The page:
In Review: Toil and Trouble #6

A smart story and beautiful art make this a must-own book for anyone who loves Shakespeare, drama, or sorcery.

The cover: King Macbeth stands before an unearthly blue fire, unaware the three witches, Cait, Riata, and Smertae, are also with him. The look on his face is one of focused fury, while the weird sisters seem indifferent to him and his fate. This is a great final cover to this series from Kyla Vanderklugt. The layout is great, with the focus on the mad king, and the colors are exceptional, especially on that emerald sky. Geeze, I want all of the covers from this series to be prints! Overall grade: A+

The story: The witches’ battle has come to an end, Smertae has stabbed Riata in fury because her meddling has Macbeth killing King Duncan. She says to her wounded sister, “To kill someone in their sleep is vile. And as Macbeth has murdered sleep, so he will sleep no more. That is my curse, my justice.” Cait goes to her victorious sister, saying that since she is the victor, she may take Riata’s life and lead them, but Smertae says there is no more “us.” She is done with her sisters; Cait can try to save Riata if she wants, but she wants no more of either one of them. She has a king she must now advise. With Duncan’s death, Malcolm and Donalbain run from the castle, Macbeth is elected King, but there is no peace: Lady Macbeth wishes she could have another child, though cannot, while Macbeth’s mind remains twisted from the sisters’ influence. Those familiar with The Tragedy of Macbeth know how things will end for the king, though what Mairghread Scott has planned for the witches is the focus of this book, and series. Will Riata survive? Will the witches battle again? Will Smertae try to influence Macbeth for the better? All of these questions are answered and the witches’ ways resolved, but not before one character gets some needed peace before the inevitable occurs. Scott has written gold. Overall grade: A+

The art: The illustrations and the colors are by Kelly & Nichole Matthews. Like Scott, they close this book out in sensational style. The first page is a study of four different characters’ eyes: anger, surprise, death, and madness. Page 2 has Smertae dominate and resolved. The look of decision on her face is beautiful and frightening, only because the reader knows exactly what her efforts will ultimately yield. Page 3 shows the icon reveal of Duncan’s death and its fallout from the play, while 4 shows the unseen crowning, though heavy is Smertae’s heart. Lady Macbeth turned out to be quite the scene stealer in this issue, getting two major scenes that are not a part of the play, and the Matthews sisters make her unbelievably sympathetic; the fear on Smertae’s face on Page 6 is terrific! The anger on another character’s face on 9 is equally strong, as is the dissipation of that rage at the bottom of the page. The flashback sequence is beautiful, but is outdone by the emotion it elicits on Page 15. 18 returns the trio to their classic imagery and lines, with the final page being wonderful. That said, the most haunting Page is 19 for what occurs to one human: it’s beautiful, emotional, and tear inducing. The colors of this book are also incredible. The blues on Smertae dominate every panel she’s in, the blues in the flashback are great, and the final three pages are absolutely magical for the sorcery involved. Every page is visual magic. Overall grade: A+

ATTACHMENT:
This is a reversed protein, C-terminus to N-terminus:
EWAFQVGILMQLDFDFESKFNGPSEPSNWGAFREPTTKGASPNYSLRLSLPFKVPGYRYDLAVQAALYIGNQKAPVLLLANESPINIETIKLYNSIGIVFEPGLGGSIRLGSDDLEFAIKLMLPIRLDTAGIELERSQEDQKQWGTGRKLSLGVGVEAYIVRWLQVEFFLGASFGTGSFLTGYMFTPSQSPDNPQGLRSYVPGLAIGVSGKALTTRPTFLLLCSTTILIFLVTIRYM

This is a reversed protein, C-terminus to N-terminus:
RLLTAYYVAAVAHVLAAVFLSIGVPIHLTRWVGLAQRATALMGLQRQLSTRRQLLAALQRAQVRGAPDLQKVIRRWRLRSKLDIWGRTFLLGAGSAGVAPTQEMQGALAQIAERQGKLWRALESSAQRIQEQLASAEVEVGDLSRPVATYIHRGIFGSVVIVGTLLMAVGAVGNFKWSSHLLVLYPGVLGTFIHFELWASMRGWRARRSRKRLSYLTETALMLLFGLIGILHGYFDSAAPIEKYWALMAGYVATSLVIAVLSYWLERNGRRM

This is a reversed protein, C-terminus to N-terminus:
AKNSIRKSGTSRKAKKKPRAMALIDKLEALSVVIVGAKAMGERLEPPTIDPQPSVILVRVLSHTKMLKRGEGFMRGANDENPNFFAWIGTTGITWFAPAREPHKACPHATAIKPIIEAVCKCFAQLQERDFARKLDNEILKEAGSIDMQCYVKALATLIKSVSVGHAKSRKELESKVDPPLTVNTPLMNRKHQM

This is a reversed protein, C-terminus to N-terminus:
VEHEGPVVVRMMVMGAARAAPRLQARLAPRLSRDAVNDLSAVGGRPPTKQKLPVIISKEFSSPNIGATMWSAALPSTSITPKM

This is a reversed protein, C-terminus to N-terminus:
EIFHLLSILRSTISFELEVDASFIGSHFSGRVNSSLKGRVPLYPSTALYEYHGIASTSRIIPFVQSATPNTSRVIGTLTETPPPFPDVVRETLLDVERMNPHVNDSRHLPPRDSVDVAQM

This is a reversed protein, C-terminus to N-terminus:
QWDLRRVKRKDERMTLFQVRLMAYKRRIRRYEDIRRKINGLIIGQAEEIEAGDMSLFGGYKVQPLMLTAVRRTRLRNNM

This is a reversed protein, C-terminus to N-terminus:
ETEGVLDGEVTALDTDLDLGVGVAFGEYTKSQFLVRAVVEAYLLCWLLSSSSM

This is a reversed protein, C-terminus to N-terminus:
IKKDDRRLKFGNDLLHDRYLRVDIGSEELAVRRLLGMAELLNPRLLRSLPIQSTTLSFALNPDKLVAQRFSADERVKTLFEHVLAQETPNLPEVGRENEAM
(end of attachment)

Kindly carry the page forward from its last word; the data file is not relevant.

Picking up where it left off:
The letters: Dialogue, narration, yells, scene setting, and the closing of the act are done by Warren Montgomery. His style is spot on for this book, with a crisp and clear font for dialogue and slightly formal style for the narration. His work is as picture perfect as the story and art. Overall grade: A+

The final line: A smart story and beautiful art make this a must-own book for anyone who loves Shakespeare, drama, or sorcery. “So, thanks to all at once and to each one” who helped create this series. Highest possible recommendation. Overall grade: A+

Patrick Hayes was a contributor to the Comic Buyer’s Guide for several years with “It’s Bound to Happen!” and he’s reviewed comics for TrekWeb and TrekCore. He’s taught 8th graders English for 20 years and has taught high school English for five years and counting. He reads everything as often as he can, when not grading papers or looking up Star Trek, Star Wars, or Indiana Jones items online.

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